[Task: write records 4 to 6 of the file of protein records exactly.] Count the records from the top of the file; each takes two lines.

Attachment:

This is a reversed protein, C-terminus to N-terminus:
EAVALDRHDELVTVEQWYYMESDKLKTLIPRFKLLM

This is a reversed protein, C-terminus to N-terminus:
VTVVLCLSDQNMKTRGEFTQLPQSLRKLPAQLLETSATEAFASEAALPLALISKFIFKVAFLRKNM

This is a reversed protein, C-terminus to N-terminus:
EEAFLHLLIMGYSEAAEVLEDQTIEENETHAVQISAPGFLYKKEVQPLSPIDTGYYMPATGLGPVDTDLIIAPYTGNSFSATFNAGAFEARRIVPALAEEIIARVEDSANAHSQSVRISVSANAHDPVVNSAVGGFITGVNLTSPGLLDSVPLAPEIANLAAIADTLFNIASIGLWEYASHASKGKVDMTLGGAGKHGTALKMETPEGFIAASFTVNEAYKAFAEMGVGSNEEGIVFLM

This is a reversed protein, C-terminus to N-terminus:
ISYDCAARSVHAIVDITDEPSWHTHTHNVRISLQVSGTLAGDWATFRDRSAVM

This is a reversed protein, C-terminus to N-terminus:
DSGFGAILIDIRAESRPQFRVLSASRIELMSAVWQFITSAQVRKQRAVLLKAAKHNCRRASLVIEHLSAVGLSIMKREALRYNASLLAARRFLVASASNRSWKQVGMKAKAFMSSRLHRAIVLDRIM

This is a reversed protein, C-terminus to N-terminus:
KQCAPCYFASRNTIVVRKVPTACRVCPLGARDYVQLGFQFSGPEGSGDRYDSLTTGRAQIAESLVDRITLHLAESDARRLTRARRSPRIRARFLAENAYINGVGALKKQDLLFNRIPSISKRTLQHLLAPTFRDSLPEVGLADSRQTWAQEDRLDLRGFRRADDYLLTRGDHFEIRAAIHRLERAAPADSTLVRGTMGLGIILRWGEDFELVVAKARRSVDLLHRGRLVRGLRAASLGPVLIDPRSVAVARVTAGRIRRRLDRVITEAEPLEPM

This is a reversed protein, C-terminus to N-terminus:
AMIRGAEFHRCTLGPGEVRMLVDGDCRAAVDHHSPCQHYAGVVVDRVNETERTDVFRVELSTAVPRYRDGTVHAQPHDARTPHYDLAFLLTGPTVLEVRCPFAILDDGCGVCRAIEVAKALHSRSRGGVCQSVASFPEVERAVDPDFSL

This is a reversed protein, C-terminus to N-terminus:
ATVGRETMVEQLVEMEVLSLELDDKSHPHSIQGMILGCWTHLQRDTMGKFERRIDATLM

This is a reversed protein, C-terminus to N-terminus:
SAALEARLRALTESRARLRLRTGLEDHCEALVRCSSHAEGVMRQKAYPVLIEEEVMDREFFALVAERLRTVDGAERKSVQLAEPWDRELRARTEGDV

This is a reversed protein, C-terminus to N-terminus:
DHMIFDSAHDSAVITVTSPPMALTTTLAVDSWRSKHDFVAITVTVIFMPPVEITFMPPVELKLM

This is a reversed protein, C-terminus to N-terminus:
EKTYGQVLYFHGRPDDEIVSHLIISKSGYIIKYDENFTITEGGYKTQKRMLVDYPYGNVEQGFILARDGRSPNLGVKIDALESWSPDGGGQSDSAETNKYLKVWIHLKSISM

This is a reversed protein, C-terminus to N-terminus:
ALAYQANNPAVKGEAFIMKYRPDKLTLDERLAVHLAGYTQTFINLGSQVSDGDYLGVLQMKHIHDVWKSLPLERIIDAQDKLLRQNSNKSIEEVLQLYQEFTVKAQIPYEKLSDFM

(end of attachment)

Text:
This is a reversed protein, C-terminus to N-terminus:
ISYDCAARSVHAIVDITDEPSWHTHTHNVRISLQVSGTLAGDWATFRDRSAVM

This is a reversed protein, C-terminus to N-terminus:
DSGFGAILIDIRAESRPQFRVLSASRIELMSAVWQFITSAQVRKQRAVLLKAAKHNCRRASLVIEHLSAVGLSIMKREALRYNASLLAARRFLVASASNRSWKQVGMKAKAFMSSRLHRAIVLDRIM

This is a reversed protein, C-terminus to N-terminus:
KQCAPCYFASRNTIVVRKVPTACRVCPLGARDYVQLGFQFSGPEGSGDRYDSLTTGRAQIAESLVDRITLHLAESDARRLTRARRSPRIRARFLAENAYINGVGALKKQDLLFNRIPSISKRTLQHLLAPTFRDSLPEVGLADSRQTWAQEDRLDLRGFRRADDYLLTRGDHFEIRAAIHRLERAAPADSTLVRGTMGLGIILRWGEDFELVVAKARRSVDLLHRGRLVRGLRAASLGPVLIDPRSVAVARVTAGRIRRRLDRVITEAEPLEPM